Date: Wed, 6 Jul 94 21:56:50 EDT
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Subject: Re: HTML and IETF
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Tim writes: 
> |From: "Daniel W. Connolly" <>
> |In message <>, Tim Berners-Lee writes:
> Well, now I have had a direct message from Phil Mackapetris, IETF
> chair, saying they would welcome WWW standards work in the IETF.
> I think what was wrong was that the IIIR group (and URI to a
> certain extent) started out with the charter to invent the
> Intergrated Internet Information Architecture.  This III was
> clearly in a way a reinvent of WWW, so it didn't help WWW.
> To work on WWW is quite a different thing.  The WWW groups
> (HTML, HTTP, or just one WWW) would work specifically on WWW
> protocols and formats.  Those taking part would be WWW
> developers, not just droppers-in.

I take it that Tim is NOT concerned that the III is potentially
a threat of some kind to the WWW, and that he's comfortable that
working under the umbrella of someone who may meanwhile be developing
such an architecture makes sense. Accordingly, it seems sensible to

> |>Who would be able to come to meetings at the next IETF
> |>in Toronto July 25-29? 
> Sounds like Murray would have no problem,
> Dan and Dave R are in the "if everyone else does"
> state, Phill Hallam-Baker also.
> I will be there anyway.
> Any more support from this group?

Regrettably, I'll be at the first HyTime Conference that week in Vancouver
and won't be able to take part. (It seems a particularly aggravating
coincidence since international meetings so rarely take place in our 
home town!)

However, Liam Quin, who runs the HoTMetaL project will, I hope, be
able to take part on my/our behalf. I'll have a chance (and the
archives) to get him up to speed.

I may have missed some part of the conversation (and if so I apologise)
but I'm curious as to whether the meeting here is an opportunity to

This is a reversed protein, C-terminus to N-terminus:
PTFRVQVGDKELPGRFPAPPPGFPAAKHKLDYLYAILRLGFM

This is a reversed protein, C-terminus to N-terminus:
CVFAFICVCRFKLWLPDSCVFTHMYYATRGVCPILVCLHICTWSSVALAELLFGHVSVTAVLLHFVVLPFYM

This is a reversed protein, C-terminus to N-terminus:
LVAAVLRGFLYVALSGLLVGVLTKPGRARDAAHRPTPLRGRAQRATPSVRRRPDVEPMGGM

tell the IETF what's going on (and therefore could be attended by a
handful of people representing the work) or is really an opportunity 
to all meet as a group and perhaps nail it down completely. (Or nearly :-)

> Basically, I suggest charter:
> 	To produce standards for the HyperText MarkUp Language
> 	used in the world Wide Web.

I wonder if the use of the word "standards" in the sentence is
a big ambiguous and might be refined as something like:

[Also it seems that people that we meet are also thinking of
using it in other places beyond the Web. For instance, if we're
able to subsume the markup needed for the blind into HTML3.0
then it will serve non-Web browsers just as well...]

To standardise usage of the HyperText MarkUp Language
for the World Wide Web and for developers of software 
supporting HTML applications.

> Milestones:
> 	HTML Levels 1 and 2 -- descriptive specs.
> 	* Draft for discussion
> 	* RFC release as proposed standard
> 	Information RFC on principles

I would like to add publication as an SGML Open Technical Report
as well.

I'm sorry that I haven't previously had a chance to report on the 
SGML Open Board meeting last week. Here goes:

SGML Open welcomes any opportunity to be helpful to this group,
in whatever way we can. We have booked meeting facilities for
technical and marketing meetings August 18 through 20 at the Xerox
Corporate Conference Center in Leesburg, Virginia USA. If these 
facilities can be of use, we're happy to make them available.
(Presumably if there's a working meeting planned for three weeks
earlier in Toronto, there's not much point ...)

We'd be happy to contribute -- indeed strictly speaking that's 
happening already with contributions from our member organizations,
HAL, OCLC/IDI, SoftQuad, [Am I missing any? Apologies, if so.] -- and 
to publish in whatever forms are useful. If it's appropriate also to 
publicize this work, we can help with that...let the world know that there
are formal standards/specifications for HTML, that it has an
on-going assured life, that a large number of SGML vendors will
support it, and so on. Whatever it takes for fence-sitters
to believe this is long-lived technology!

The SGML Open Board recognizes that because of the timing there's
little we can do with respect to HTML 2.0 except offer to host a
meeting and/or publish results. However, we are keen to be as
involved as make sense in The Next Generation, the 3.0 work. 

I would propose that the committee be struck as wearing both hats:
An IETF working group AND an SGML Open technical committee. I believe
each would serve useful purposes and certainly there is a great deal
of flexibility available from the SGML Open side to have this 
liaison be as fruitful as possible in support of the committee work.


Yuri Rubinsky                           +1 416 239-4801
Chairman, SGML Open                     (800) 387-2777 (from US only)
President, SoftQuad Inc.                uucp: {uunet,utzoo}!sq!yuri
Suite 810  56 Aberfoyle Crescent        Internet:
Toronto, Ontario, Canada M8X 2W4        Fax: +1 416 239-7105